October 5th, 2011

Recommended Reading #67: Questions and Examination

      “Devil’s Advocate: Can Feminists Ditch the Misogyny?” by Roland Hulme (Politics, Sex and Culture, Feminism, Humanity) 10/3/11

While I personally have tended to not take issue with particular words in and of themselves (“cunt,” for example, seems to me to mean what one interprets of it…it is a reference to a part of the female anatomy, and as such I do not find the word offensive. “Slut” similarly does not offend me at all, as I do not know of an actual definition of it, and if it is used as an attempt to judge my or someone else’s consensual sexual behavior, I find such judgment inappropriate and irrelevant such that the word holds no substance as an insult for me)—the point I interpret the author as making about the context, energy, or intent behind the use of the words in question seems to me well taken. I have noticed before instances when certain standards, such as those professed by the author to be cornerstones of feminism in having been customarily derided as perpetrated degradingly against women, have been overlooked, overturned, or disregarded if they are “used” upon a purported enemy. I too have found this unacceptable and disheartening, and as such I appreciate what I perceive to be the author’s contention. Most especially, slut-shaming because the individual is someone one dislikes or perceives to be on the “other side” of a given issue or spectrum strikes me as universally unjustified and abominable (and only hurting any cause of feminism or open appreciation of sexuality).


      “Apple, labor, technology, consumer responsibility and The Agony and The Ecstasy of Steve Jobs” by Rachel Kramer Bussel (Non-sex-related, Global Economy, Technology, Labor Rights) 10/2/11

Two things I appreciate deeply about this post are 1) that it brings up a subject many of us probably have not considered or have preferred not to dwell on due to the discomfort or helplessness it brings up and 2) that it asks questions without purporting to have the answer(s) to them. I feel similarly about not knowing the answer(s), and I appreciate the reminder about this realm of existence in our modern economic and technological world. UPDATE: This was written and posted before the world learned of Steve Jobs’s death yesterday. Since this piece is related, I take the opportunity to offer reverence here and wish him a beautiful journey.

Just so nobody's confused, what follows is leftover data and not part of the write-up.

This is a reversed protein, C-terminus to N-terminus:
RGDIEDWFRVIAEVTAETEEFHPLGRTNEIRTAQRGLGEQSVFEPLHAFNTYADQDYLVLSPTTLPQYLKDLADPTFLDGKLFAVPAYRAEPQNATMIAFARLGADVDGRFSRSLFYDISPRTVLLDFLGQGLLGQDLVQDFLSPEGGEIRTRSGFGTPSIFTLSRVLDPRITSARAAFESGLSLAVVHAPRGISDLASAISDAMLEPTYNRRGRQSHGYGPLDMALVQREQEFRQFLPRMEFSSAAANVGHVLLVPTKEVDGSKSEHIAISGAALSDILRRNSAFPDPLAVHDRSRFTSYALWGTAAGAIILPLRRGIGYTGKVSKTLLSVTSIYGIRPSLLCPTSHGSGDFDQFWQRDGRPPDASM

“An Evolving View of Natural Family Planning” by Mark Oppenheimer (Family Planning, Reproductive Rights, Public Policy) 7/8/11

Despite the content of this article revolving around issues in which I have taken considerable interest, what I find probably most striking and compelling about it is the degree to which the perspectives of the couple in question changed. Particularly since what is being discussed has often been seen as a controversial issue, to observe a turnabout in perspective and subsequent rescinding of something that was previously postulated seems an interesting phenomenon and experience to me separate from what the actual subject or respective perspectives are. In the case at hand, I admittedly appreciate the recognition of both individuals of the potential desirability and/or benefits of various methods of contraception and the rescinding by Mr. Torode, as evidenced in the quote that ends the article, of postulating that there is a single approach that everyone should be required to follow.


Recommended Reading posted every Wednesday

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